So what is Azure Data Warehouse performance like in comparison to the Amazon Redshift equivalent? To answer this question, first I needed to expand on the data provided by Amazon (TICKIT database) and copy it across to both services. This sample database helps analysts track sales activity for the fictional TICKIT web site, where users buy and sell tickets online for sporting events, shows, and concerts. In particular, analysts can identify ticket movement over time, success rates for sellers, and the best-selling events, venues, and seasons. Analysts can use this information to provide incentives to buyers and sellers who frequent the site, to attract new users, and to drive advertising and promotions. TICKIT database consists of seven tables: two fact tables and five dimensions as per the schema below.


Given the fact that there was not nearly enough data in the flat files provided (you can download text files used for this exercise from HERE) I needed a way to ‘grow’ the main fact table dataset to a more respectable size. The script I used for this purpose (saved in my OneDriver folder HERE) simply creates tables schema, inserts flat files data into the newly created database and ‘stretches out’ the main fact table into 50,000,000 rows. The last section also replaces the original sales comma delimited file with a series of files generated after sales table data expansion, each holding just over 5,000,000 records. This is to facilitate subsequent data import where smaller files are more ‘predictable’ and easier to manage when loading over the network. These 10 files containing sales data, in conjunction with the remaining dimensional data files, will form the basis for my quick query execution analysis.

Loading data into both services is a straightforward affair. In case of Redshift I used the same method as last time (see my previous blog post HERE) i.e. using Amazon’s recommended COPY utility to move text files across from S3 bucket into Redshift. There are other ways to do it but since this approach worked really well for me last time I decided to stick with the tried and tested methodology.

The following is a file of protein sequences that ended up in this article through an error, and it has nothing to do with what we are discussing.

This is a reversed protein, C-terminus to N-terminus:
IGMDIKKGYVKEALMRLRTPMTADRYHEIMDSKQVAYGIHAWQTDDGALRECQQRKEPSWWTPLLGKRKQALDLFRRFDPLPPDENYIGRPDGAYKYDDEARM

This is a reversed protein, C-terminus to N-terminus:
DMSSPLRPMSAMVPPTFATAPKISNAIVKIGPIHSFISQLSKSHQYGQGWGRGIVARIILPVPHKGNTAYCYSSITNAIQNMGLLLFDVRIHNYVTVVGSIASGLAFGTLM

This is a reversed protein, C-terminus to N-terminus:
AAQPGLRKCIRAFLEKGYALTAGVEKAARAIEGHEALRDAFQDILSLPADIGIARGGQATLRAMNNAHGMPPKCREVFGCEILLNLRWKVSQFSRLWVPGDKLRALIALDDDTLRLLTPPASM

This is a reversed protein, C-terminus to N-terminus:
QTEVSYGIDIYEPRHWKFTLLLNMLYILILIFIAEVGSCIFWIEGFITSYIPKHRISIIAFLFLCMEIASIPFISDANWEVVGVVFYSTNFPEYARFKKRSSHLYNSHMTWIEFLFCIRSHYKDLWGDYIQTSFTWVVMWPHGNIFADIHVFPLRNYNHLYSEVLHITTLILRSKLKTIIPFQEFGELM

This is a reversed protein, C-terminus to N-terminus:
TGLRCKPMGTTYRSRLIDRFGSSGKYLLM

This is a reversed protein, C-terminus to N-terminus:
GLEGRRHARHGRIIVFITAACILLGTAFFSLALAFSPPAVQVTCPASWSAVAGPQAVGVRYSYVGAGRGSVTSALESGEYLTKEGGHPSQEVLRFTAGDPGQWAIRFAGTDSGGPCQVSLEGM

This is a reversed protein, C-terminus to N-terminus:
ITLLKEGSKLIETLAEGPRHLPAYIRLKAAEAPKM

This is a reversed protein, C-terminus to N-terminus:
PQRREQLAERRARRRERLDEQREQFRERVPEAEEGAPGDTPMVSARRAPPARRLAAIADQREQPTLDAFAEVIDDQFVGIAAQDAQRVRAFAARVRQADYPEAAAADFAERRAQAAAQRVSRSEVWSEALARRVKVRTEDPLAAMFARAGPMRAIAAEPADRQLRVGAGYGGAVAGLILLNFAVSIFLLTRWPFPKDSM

SQL Data Warehouse presents numerous options for loading data including PolyBase, Azure Data Factory, BCP command-line utility, SQL Server Integration Services (SSIS) as well as 3rd party data loading tools.  Each method comes with its own pros and cons. Below are the slide deck shots from the Gold Coast Microsoft Ignite conference presentation roughly outlining key advantages/disadvantages and features characterizing those approaches.




For this demo BCP looked like the most straightforward way to populate TICKIT database schema so I settled for the BCP utility. To partially automate BCP execution for each table I have deployed a simple batch file script (see code below) which, apart from loading the data from flat files, also creates TestDW database schema via a range of DDL statements being sourced from a SQL file, checks for record count discrepancies, and finally creates clustered columnstore indexes and statistics on all tables. If using it, just ensure that parameters highlighted have been populated with values corresponding to your environment and as always, this code, along with other scripts, can be downloaded from my OneDrive folder HERE.

REM TICKIT Database Objects Definition, Data Load and Stats Refresh Job

@echo off

REM ============================
REM Start User Defined Variables
REM ============================

set server=
set user=
set password=
set database=

REM ==========================
REM End User Defined Variables
REM ==========================

set tables=Users, Venue, Category, Date, Event, Listing, Sales
set views=vstats_columns
set storedprocs=prc_sqldw_create_stats
set ddl=tickit_ddl.sql
set validation=tickit_check.sql
set idxs_and_statistics=tickit_create_idxs_and_statistics.sql
set schema=dbo
set p1=.
set logs=%p1%\logs
set load="C:\Program Files\Microsoft SQL Server\110\Tools\Binn\bcp.exe"